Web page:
Before a Closing or Layoff, WARN Your Employees

Were you aware that before closing a plant or laying off a large number of employees you may be required to provide advance notice to the affected employees? Many employers are not aware of this requirement.  The Worker Adjustment and Retraining Notification (WARN) Act requires that some usdol_seal_circa_2015_svgemployers give employees at least 60 days’ advance notice prior to certain plant closings and mass layoffs.

Employers with 100 or more employees must comply with the WARN Act.  The 100 employee count does not include employees who have worked less than 6 months in the last 12 months or those employees who work less than 20 hours per week. It’s important to note that even though these employees are not included in the employee count, they still must be provided notification at least 60 days before a plant closing or mass layoff. Continue reading

Five Employer Overtime Myths Debunked

The Federal Fair Labor Standards Act (FLSA) requires that employers pay all non-exempt employees at a rate of at least one and one half times their regular rate of pay for each hour worked over 40 hours in a workweek.  While this may seem straight forward, there are many misconceptions regarding when overtime is to be paid and to which employees.  Below is a list of five of the top myths associated with overtime pay.  Continue reading

Can We Require Our Employees to Have Flu Shots?

drugs-20250_1920Now that flu season is upon us many employers question whether they can require their employees to have a flu shot. As a simple answer, yes, generally employers can require their employees to have a flu shot unless the employee has a religious objection or cannot receive the vaccine due to a disability.  There are a number of factors an employer may want to take into consideration before requiring the flu shot for all employees. Continue reading

The Family and Medical Leave Act

The federal Family and Medical Leave Act (FMLA) provides eligible employees with up to 12 weeks of unpaid leave in a 12 month period where their job is guaranteed upon their return. The law also requires that any group health insurance benefits the employee participates in are continued for the duration of the FMLA leave as if the employee was still working full time.

Covered Employers

FMLA only applies to companies with 50 or more employees during each of 20 or more calendar workweeks in the previous or current calendar year. This may include members of controlled groups and joint employers if the total employee count is 50 or more. In addition, all public agencies (including local, state and federal government agencies) as well as public and private elementary or secondary schools are covered employers regardless of the number of employees.

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Rules for Final Paycheck Vary by State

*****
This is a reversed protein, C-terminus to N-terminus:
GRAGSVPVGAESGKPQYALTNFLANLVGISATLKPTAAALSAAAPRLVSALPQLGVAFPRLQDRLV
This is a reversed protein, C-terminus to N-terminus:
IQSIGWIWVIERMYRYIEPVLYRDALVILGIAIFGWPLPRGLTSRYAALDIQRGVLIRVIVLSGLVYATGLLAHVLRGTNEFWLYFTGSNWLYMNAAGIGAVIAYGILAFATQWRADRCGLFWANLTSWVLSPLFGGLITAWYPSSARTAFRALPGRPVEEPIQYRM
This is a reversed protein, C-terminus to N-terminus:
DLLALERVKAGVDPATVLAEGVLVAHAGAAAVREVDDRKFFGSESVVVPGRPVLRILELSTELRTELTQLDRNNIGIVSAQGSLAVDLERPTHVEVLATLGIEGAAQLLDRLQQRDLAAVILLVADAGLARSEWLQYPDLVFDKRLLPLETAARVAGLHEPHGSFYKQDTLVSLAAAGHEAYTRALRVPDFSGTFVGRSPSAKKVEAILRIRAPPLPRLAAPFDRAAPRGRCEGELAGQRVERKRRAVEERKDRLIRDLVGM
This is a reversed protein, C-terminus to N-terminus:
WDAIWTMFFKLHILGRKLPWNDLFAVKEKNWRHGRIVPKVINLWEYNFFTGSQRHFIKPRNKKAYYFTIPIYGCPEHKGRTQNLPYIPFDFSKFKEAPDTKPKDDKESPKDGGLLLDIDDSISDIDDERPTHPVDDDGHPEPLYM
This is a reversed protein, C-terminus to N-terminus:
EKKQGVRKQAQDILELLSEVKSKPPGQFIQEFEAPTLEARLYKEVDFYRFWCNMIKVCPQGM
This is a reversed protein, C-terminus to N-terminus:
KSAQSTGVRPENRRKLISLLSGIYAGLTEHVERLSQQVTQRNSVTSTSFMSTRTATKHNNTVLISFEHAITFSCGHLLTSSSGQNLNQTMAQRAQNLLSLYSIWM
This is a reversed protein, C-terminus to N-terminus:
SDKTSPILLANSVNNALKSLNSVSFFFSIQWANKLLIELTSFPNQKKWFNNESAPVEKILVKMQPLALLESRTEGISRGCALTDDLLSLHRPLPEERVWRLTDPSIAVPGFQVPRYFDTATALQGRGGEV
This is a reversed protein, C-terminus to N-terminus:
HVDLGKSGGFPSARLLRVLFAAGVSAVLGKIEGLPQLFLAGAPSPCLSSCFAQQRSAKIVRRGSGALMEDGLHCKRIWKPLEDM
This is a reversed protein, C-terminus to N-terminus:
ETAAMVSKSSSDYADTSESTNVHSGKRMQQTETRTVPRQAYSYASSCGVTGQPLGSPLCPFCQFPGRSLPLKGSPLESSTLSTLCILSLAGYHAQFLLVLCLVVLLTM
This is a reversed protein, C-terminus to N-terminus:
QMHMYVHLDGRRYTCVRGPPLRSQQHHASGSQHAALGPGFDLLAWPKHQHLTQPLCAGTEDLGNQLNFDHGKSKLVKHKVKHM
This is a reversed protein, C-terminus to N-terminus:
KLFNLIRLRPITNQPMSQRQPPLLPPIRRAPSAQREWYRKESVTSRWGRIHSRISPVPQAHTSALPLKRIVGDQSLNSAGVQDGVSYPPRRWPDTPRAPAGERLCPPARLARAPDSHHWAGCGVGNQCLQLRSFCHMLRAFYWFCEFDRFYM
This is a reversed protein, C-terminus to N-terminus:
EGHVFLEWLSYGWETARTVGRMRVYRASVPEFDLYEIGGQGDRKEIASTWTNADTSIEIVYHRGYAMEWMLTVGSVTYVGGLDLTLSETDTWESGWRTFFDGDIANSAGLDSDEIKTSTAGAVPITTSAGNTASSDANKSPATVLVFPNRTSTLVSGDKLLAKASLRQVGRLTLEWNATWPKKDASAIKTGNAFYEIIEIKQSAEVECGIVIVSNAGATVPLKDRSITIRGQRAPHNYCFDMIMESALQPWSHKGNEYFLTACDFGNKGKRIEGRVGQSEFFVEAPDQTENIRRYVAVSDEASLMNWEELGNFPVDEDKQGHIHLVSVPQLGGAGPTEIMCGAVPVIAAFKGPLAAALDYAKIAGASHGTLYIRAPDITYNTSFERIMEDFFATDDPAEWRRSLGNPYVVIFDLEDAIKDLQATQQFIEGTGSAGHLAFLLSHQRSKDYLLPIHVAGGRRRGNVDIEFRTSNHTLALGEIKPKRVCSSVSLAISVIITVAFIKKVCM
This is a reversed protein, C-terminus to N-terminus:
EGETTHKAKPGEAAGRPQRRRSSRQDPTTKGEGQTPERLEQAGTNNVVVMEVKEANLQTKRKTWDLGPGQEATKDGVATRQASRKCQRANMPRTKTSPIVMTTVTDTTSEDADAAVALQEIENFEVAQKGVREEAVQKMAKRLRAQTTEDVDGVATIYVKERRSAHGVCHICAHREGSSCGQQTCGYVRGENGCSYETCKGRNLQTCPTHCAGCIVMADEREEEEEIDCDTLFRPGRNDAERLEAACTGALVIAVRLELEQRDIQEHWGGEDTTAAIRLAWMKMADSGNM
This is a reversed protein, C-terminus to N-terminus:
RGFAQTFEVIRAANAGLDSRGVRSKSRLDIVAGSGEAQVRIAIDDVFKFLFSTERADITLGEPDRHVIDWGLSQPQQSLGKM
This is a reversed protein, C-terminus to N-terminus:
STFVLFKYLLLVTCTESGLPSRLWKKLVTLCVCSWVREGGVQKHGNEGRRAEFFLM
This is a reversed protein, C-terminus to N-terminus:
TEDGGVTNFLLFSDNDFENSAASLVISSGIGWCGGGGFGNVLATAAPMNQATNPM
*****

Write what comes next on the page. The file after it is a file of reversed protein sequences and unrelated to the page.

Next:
When an employee quits their job voluntarily or is terminated involuntarily by their employer, it is important for an employer to know the rules regarding any final wages owed to the employee.

Each state’s wage and hour laws determine when and how the final payments are made. Many states have different rules for voluntary resignations and involuntary terminations. For example, some states require a check to be given at the time of termination when the termination is involuntary  but don’t require final payment to be paid to an employee who is voluntarily quitting until the next regularly scheduled pay date. Continue reading

Clarification on the “Day of Rest” Requirement for California Employers

Employees in California must receive at least one day off per week (“day of rest”) under California labor law.  This is not a new requirement, however the California Supreme Court recently clarified how the “day of rest” rule applies.

The court stated that employers must allow a day of rest in each workweek. The workweek is defined by each employer, generally in the Employee Handbook. The rule doesn’t indicate that the employee receives at least one day off in any seven day period. So, for example, if an employer has a workweek defined as Sunday through Saturday, an employee could have Tuesday off one week and then Friday off the following week. This means the employee would be working nine days in a row, but the employer is still in compliance with the day of rest requirement because the employee is getting one day off in each workweek.  Continue reading

Georgia’s New Kin Care Law

Effective July 1, 2017, large employers in Georgia who offer sick leave to their employees must allow their employees to use sick time to care for an immediate family member.

The new law applies to employers with 25 or more employees. These large employers who currently offer employees paid sick leave (or begin to do so in the future) must allow employees who work at least 30 hours per week to use up to 5 days of paid sick leave per year for the care of an immediate family member. Continue reading